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Age Limit

 
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Sleepwalker



Joined: 02 Feb 2007
Posts: 371
Location: Reading the screen

PostPosted: Thu Apr 14, 2011 8:55 am    Post subject: Age Limit Reply with quote

Can anyone tell what the upper age limit is for the UAE for a new visa and the retirement age?

Thanks
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crocus



Joined: 01 Feb 2004
Posts: 75

PostPosted: Thu Apr 14, 2011 9:28 am    Post subject: Reply with quote

According to the new law which came in this January, expat workers are on the same visa conditions until they are 65 ( 2 years' visa). Previously once you hit 60, it was a 1-year visa and I heard it was more expensive for the employer, but I don't know if this was the case.

However, getting some places to change their by-laws seems to be impossible - 60 is the age, and 60 they intend to stick to!
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veiledsentiments



Joined: 20 Feb 2003
Posts: 16086
Location: USA

PostPosted: Thu Apr 14, 2011 1:43 pm    Post subject: Reply with quote

Retirement age in the Gulf tends to be the time at which they decide that you are not handling the job to their requirements. Some of the old Middle East hands are around 70 and still going strong. They pull out the "law" at the point that they want to get rid of you. Laughing

Getting hired close to 60 depends on demand... and your CV. The laws get stretched when necessary it seems.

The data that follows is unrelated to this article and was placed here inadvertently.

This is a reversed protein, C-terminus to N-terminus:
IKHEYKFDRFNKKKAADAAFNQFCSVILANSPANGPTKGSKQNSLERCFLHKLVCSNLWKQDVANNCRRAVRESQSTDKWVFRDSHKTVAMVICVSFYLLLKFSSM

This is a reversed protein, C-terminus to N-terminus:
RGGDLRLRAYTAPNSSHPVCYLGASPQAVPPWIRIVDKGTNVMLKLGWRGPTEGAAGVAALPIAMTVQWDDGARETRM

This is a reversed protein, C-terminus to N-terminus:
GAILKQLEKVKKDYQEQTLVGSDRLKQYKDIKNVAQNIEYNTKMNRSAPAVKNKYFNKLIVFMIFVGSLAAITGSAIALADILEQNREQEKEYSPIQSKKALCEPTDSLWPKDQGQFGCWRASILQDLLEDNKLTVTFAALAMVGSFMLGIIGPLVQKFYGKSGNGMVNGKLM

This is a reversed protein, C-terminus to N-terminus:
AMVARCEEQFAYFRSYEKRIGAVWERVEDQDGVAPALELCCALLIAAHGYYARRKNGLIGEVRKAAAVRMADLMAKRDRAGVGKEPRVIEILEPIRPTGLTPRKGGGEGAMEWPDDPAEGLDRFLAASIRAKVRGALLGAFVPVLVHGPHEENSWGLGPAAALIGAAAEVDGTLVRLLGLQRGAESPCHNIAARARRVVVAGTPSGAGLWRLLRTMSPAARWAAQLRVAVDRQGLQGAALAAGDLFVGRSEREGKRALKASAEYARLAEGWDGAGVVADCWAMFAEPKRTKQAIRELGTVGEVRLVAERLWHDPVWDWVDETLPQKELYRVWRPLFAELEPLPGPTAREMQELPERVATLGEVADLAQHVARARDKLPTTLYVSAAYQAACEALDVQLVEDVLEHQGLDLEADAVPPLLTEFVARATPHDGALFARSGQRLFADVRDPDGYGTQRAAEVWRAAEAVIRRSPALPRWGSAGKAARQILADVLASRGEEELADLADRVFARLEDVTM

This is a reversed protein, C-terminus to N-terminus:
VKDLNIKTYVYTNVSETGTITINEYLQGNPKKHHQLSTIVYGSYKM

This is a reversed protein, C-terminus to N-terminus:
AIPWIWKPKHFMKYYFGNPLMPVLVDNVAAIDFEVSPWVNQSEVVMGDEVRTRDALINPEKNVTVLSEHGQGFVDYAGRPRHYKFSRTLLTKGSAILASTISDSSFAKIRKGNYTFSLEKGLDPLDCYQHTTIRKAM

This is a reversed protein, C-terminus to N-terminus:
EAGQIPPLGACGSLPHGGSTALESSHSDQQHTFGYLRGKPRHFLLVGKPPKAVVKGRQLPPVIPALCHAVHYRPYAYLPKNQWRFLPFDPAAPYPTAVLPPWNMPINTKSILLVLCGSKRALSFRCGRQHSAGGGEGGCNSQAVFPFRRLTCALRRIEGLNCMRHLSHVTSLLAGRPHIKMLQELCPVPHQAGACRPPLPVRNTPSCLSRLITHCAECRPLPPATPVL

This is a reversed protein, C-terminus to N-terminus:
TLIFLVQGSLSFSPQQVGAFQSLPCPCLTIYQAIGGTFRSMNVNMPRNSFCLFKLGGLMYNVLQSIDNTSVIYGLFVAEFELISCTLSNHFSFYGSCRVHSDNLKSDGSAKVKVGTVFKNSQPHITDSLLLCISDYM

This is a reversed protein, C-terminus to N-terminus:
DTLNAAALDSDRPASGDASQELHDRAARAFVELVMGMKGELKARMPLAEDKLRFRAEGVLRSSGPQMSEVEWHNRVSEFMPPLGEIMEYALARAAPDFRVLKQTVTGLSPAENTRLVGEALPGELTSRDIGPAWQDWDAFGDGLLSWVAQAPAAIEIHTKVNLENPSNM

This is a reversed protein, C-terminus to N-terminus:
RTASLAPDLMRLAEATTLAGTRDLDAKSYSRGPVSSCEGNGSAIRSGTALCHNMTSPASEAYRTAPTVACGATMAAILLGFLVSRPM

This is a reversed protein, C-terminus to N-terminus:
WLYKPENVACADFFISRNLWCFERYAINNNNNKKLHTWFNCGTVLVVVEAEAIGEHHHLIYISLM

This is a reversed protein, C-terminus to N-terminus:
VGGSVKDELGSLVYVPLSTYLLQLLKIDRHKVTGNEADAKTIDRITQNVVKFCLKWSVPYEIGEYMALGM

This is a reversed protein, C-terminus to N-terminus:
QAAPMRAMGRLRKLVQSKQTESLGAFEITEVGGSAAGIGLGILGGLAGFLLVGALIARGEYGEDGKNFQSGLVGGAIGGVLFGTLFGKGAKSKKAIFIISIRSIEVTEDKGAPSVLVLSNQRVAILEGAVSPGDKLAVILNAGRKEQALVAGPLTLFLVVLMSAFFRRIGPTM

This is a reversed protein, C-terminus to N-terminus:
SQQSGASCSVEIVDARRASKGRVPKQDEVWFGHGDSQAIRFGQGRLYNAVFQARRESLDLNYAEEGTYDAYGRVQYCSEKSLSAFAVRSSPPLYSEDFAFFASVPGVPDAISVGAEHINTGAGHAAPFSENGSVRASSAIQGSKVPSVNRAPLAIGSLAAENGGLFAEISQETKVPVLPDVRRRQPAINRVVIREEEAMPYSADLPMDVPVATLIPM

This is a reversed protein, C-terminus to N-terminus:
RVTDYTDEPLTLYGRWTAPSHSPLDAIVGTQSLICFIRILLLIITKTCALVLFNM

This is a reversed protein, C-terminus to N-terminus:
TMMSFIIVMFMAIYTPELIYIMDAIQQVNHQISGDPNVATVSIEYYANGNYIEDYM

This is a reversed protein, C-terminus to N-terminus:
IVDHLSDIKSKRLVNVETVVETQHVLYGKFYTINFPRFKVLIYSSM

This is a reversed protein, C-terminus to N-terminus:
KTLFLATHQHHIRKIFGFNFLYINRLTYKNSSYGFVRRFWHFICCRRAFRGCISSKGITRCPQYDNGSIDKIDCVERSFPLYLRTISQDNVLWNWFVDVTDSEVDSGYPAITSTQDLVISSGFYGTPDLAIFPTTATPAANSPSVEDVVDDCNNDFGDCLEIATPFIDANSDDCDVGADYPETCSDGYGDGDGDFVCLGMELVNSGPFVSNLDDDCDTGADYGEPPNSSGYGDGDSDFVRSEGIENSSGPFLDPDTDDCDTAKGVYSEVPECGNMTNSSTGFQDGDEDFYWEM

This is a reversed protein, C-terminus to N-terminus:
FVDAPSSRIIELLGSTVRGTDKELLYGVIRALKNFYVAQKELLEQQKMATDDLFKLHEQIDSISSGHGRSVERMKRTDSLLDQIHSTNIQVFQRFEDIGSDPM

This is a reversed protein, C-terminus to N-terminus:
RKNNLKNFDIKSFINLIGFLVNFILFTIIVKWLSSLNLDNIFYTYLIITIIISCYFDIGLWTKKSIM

VS
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Afra



Joined: 02 Feb 2003
Posts: 389

PostPosted: Mon Apr 25, 2011 2:23 pm    Post subject: Reply with quote

If you are needed, they will hire you, especially now when things are so difficult. However, there is no health insurance after 70.
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Cleopatra



Joined: 28 Jun 2003
Posts: 3657
Location: Tuamago Archipelago

PostPosted: Mon Apr 25, 2011 7:08 pm    Post subject: Reply with quote

Quote:
especially now when things are so difficult.


???

I would have thought that with the current economic situation and the widespread discontent at certain major institutions, it's an employer's market in Gulf ESL right now.
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naturegirl321



Joined: 04 May 2003
Posts: 9005
Location: home sweet home

PostPosted: Wed Apr 27, 2011 8:35 am    Post subject: Reply with quote

Cleopatra wrote:
Quote:
especially now when things are so difficult.


???

I would have thought that with the current economic situation and the widespread discontent at certain major institutions, it's an employer's market in Gulf ESL right now.


I thought that would happen as well. I heard, through the grapevine so take it for what it's worth, that top unis in Egypt were begging for teachers since so many left.
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veiledsentiments



Joined: 20 Feb 2003
Posts: 16086
Location: USA

PostPosted: Wed Apr 27, 2011 1:34 pm    Post subject: Reply with quote